California-based Lucid Motors has been saying all along that it’s aiming to maximize efficiency in multiple ways.
On one hand, the Air is the result of a relentless, comprehensive focus on energy efficiency, spearheaded by CEO and CTO Peter Rawlinson. And on the other hand, it’s been designed to be free of the design constraints of internal-combustion vehicles—and what design VP Derek Jenkins has termed the “legacy thinking” of long hoods and wasted space in the name of establishing performance credentials.
Lucid Wednesday got a step closer to showing how it all fits together. It revealed a series of details about the battery pack, drivetrain, and platform that provide a testament to that efficiency in energy and design.
Lucid Air body structure and battery pack
For one, the Air’s expected EPA range of up to 517 miles is all the more impressive given the announced battery capacity of 113 kwh—suggesting a significant efficiency advantage over the Tesla Model S.
While the Air follows a skateboard layout, Lucid says that the battery pack isn’t a brick; it’s shaped around maximizing space. Likewise, it’s capitalized on what it calls the “miniaturization” of the drivetrain and battery pack.
Rawlinson earlier this month explained that the company’s unified, liquid-cooled motor-transmission unit saves a lot of space and incorporates both liquid core cooling and “a breakthrough on the electromagnetism side” that helps boost efficiency.
Lucid previously announced that the battery pack will be filled with 2170-format cylindrical cells—the same size as what’s used in the Tesla Model 3 and Model Y—sourced from LG Chem.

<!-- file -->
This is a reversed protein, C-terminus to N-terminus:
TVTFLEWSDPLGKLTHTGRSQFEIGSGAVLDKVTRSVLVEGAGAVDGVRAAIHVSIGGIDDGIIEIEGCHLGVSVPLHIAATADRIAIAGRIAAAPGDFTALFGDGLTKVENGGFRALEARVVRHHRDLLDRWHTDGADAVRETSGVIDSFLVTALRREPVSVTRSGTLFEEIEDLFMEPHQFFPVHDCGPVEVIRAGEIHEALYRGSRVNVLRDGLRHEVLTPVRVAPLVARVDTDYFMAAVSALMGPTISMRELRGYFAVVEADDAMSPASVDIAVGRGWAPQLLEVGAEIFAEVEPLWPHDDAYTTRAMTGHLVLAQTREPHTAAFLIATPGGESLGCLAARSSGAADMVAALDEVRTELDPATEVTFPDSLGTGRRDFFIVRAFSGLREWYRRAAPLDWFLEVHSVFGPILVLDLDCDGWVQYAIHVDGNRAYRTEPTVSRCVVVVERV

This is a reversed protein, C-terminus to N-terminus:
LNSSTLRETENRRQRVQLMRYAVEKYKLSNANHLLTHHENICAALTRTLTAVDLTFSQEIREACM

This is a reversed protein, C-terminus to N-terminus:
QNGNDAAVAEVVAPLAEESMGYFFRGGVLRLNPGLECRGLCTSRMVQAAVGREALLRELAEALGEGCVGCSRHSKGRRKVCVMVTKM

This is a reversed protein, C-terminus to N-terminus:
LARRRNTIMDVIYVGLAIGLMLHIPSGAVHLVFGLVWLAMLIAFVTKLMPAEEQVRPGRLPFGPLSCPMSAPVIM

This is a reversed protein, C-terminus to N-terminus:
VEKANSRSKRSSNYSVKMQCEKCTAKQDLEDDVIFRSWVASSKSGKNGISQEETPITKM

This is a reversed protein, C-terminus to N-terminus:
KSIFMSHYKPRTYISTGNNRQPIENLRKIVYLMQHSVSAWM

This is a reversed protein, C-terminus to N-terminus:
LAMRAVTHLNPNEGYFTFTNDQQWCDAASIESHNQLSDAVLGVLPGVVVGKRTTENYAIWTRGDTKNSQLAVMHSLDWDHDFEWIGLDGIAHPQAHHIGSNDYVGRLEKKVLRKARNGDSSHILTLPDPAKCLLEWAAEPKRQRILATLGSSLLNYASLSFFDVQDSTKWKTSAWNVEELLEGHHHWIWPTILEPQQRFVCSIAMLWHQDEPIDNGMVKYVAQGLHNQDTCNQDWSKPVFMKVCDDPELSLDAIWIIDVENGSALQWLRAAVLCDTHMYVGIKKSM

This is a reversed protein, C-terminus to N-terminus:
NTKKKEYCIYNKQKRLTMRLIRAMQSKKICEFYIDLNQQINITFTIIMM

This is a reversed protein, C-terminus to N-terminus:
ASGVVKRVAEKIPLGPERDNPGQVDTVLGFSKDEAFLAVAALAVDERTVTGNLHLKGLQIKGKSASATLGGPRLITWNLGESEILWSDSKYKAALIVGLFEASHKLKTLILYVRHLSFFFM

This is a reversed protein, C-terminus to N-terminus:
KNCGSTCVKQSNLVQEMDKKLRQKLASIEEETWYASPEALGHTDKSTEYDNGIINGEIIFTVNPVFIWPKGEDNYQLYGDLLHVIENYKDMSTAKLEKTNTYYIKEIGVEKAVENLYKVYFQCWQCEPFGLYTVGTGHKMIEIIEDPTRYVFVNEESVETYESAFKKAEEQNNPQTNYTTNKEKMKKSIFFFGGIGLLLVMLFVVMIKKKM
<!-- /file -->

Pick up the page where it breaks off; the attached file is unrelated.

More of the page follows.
The frunk in the Air has a capacity of 280 liters (9.9 cubic feet), which Lucid says is the largest frunk ever offered in a production EV—far larger than the current leaders in both the car and SUV class. In all, the Air offers 739 liters (26.1 cubic feet), which pegs the rear trunk at more than 16 cubic feet.
Lucid’s plan is to take this “smart range” approach behind the Air—improving range through efficiency rather than by piling in more battery cells—and extend it to future models that will “achieve competitive range from proportionately smaller battery packs, thereby saving cost, weight, and space.”
The improvement through this whole-vehicle efficiency approach is more than just a few percent, Lucid teases. It will release more about that with the sedan’s debut on September 9—including specs, pricing, configurations, and a look at the production version’s design details.